Don't look at me!

One of the Presidents I admire is Harry Truman. This is not for his policies (although he certainly was a good President, and particularly supportive of the Jewish drive for self-determination), but rather because on his desk he had this sign reading "The Buck Stops Here". He took responsibility for his decisions, something we rarely see in today's political (or even civil) leaders.

Leadership is, in my opinion, all about taking responsibility. In our tradition, the responsibility of leaders shows up quite often. In the Garden of Eden story, Adam failed the test of responsibility when God asked him "why did you eat from the tree I forbade you?"... his answer: (paraphrased) "She made me do it!". That is just the first of many places on the Biblical narrative where the issue of responsibility figures prominently.

Closer to our times, a common defense of those on trial at Nuremberg was "I was just following orders", as they refused to take responsibility for their crimes.

But these days, the passing of the buck appears to have taken a completely new dimension. Let's take a politician making an inappropriate comment for example. When confronted with the inapproprietness of the comment - do they take responsibility? do they do their "Mea Culpa"?. Some of them do, but a growing number fo them are falling into the habit to just dig their heels and proclaim that they have done (or said) nothing wrong, and that it is their critics who are wrong. This tactic, while a good political defense (best defense if a good offense) stunts the intellectual grow of said politician - he/she is not allowing himself/herself to challenge his/her intellectual beliefs, and often prevents said politician of addressing his/her shortcomings - be it knowledge of the subject or the precision of language.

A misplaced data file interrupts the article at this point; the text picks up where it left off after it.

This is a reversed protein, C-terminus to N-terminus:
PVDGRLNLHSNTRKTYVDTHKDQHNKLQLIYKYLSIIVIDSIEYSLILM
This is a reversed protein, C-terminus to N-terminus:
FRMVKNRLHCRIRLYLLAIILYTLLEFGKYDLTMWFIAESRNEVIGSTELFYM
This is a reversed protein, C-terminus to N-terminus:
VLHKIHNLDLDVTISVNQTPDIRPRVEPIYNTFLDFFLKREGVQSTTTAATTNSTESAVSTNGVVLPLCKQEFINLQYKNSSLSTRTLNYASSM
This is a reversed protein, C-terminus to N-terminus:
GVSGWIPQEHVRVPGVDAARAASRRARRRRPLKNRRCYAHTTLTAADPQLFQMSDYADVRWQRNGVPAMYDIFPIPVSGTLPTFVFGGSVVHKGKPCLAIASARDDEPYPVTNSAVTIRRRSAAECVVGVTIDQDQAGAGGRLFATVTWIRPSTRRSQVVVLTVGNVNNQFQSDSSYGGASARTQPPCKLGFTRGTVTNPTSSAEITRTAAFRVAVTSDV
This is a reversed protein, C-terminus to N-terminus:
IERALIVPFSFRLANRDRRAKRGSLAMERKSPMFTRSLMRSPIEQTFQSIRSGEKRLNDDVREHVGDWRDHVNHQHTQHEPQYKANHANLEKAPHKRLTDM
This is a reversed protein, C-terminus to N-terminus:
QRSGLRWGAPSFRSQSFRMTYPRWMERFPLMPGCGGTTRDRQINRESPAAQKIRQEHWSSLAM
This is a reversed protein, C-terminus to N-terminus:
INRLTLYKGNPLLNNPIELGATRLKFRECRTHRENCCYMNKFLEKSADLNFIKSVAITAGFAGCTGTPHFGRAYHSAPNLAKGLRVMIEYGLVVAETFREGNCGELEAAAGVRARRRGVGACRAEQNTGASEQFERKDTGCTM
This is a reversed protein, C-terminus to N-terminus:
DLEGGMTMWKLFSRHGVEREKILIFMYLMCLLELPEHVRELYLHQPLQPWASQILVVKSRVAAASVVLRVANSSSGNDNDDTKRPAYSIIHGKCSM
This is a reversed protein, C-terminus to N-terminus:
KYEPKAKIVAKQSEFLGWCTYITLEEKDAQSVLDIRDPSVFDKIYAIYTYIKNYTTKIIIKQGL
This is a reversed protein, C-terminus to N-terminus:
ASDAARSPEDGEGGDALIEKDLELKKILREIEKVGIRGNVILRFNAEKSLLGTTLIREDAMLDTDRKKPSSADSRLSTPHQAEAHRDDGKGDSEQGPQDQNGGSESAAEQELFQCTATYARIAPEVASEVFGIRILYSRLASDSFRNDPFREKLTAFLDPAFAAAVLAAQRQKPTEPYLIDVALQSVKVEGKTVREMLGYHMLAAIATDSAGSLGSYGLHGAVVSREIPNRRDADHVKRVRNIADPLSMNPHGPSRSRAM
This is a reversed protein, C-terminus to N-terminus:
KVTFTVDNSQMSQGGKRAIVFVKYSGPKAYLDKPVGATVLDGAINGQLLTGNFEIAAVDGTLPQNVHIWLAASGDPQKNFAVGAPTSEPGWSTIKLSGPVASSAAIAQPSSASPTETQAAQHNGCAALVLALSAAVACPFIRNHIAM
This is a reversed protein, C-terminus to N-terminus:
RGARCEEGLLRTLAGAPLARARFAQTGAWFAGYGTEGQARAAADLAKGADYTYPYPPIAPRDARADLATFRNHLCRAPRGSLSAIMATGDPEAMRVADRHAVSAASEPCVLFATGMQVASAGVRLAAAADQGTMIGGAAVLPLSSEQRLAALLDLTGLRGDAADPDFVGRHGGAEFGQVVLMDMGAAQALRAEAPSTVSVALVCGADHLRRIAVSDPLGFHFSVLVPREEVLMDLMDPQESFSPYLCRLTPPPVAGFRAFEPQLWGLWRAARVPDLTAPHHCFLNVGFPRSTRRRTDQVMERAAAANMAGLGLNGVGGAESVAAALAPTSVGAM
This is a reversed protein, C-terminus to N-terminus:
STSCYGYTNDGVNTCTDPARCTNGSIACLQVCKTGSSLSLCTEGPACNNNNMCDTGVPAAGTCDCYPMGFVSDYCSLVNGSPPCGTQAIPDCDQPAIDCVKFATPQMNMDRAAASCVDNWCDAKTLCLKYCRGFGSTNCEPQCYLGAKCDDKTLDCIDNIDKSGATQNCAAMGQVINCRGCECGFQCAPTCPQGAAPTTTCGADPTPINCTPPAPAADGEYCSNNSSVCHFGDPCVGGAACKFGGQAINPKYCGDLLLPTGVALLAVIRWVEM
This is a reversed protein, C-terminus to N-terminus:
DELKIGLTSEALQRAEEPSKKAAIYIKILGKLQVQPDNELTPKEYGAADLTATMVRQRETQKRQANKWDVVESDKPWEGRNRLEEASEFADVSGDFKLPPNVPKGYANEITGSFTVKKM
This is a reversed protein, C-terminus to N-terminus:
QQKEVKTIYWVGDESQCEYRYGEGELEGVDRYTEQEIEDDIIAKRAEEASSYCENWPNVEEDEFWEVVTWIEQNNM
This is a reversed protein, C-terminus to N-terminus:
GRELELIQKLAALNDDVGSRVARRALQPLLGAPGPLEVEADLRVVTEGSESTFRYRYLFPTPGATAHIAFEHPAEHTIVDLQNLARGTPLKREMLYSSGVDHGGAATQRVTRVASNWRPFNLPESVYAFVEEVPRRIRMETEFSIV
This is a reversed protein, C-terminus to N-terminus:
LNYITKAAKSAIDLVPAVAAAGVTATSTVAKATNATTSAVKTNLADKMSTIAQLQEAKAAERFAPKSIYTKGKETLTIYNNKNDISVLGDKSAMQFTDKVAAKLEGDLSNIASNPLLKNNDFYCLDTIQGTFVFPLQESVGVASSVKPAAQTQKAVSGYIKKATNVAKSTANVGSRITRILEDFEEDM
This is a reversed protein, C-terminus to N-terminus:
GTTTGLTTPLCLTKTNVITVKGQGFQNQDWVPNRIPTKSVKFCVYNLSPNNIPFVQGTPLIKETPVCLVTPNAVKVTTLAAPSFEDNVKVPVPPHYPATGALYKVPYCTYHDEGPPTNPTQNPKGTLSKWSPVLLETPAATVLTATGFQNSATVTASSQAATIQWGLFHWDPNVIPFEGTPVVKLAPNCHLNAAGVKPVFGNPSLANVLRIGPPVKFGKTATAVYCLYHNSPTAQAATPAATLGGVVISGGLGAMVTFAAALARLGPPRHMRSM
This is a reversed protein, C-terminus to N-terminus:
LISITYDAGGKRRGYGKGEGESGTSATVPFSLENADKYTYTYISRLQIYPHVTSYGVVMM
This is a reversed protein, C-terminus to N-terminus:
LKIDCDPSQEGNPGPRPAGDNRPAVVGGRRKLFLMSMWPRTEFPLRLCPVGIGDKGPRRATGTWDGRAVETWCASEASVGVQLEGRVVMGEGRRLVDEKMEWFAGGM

When a well-known politician recently equated the mass detention camps for migrants on the US/Mexico border to "Concentration Camps", many rose to challenge her on the use of the term - a term heavily loaded with historical resonances. Her response to the challenges was (paraphrasing) "If these are not Concentration Camps, you tell me why not"; in other words, "I am right, and if you question it, the burden of proof is on you" - in other words, "don't look at me - the problem is yours"

This attitude also affects the unwillingness of some politicians to assume responsibility for the consequences of their actions. Every action has consequences, and those consequences are normally a mix of good and bad, because we are imperfect. But denying responsibility for the consequences of our actions or words is denying ourselves the possibility of learning, of growth.

This "denial of mistakes" (for lack of a better description) also leads to the formation of groups that rally around the same ideas, and often even to the denial of any fact that contradict their beliefs, creating what Peter Berger called "cognitive minorities"; groups that are not interested in hearing anything that challenges their own ideas, beliefs or understanding of reality.

I remember two stories (I don't know if they are real or not, but they make good examples). In one, a subject came in front of the Chinese Emperor with a new innovation technology. The Chinese Emperor asked him what he wanted for it. The subject responded "not much, and taking a chess board he says: I want one grain of wheat on the first square, double that amount on the second, double the amount of the secon ond the third and so on". The Emperor thought he was getting a bargain and accepted the deal. When trying to meet the price, he found out there was not enough wheat in the Empire to do it. He ordered the subject to be killed.

A second story is set in the Roman Empire during the reign of Constantine. A subject presented the Emperor with two pieces of glass on a wire structure. If used in fron of your eyes, it allowed you to see better. Constantine's answer? "The Emperor does not wish his subject to have better vision"

There are other stories to make the point, but it all comes down to the same... when we are unwilling to listen to the challenges to our own beliefs and ideas, we become intellectually (an humanly) poorer.

May our elected officials and our leaders and ourselves learn to listen to those who challenge us - for that is the true path of wisdom... "Mi Hu Chacham? HaLomed mikol Adam" - "who is wise? the one who learn from every person" (Pirkei Avot, Babylonian Talmud)

I welcome your comments. If you have any, please email me to


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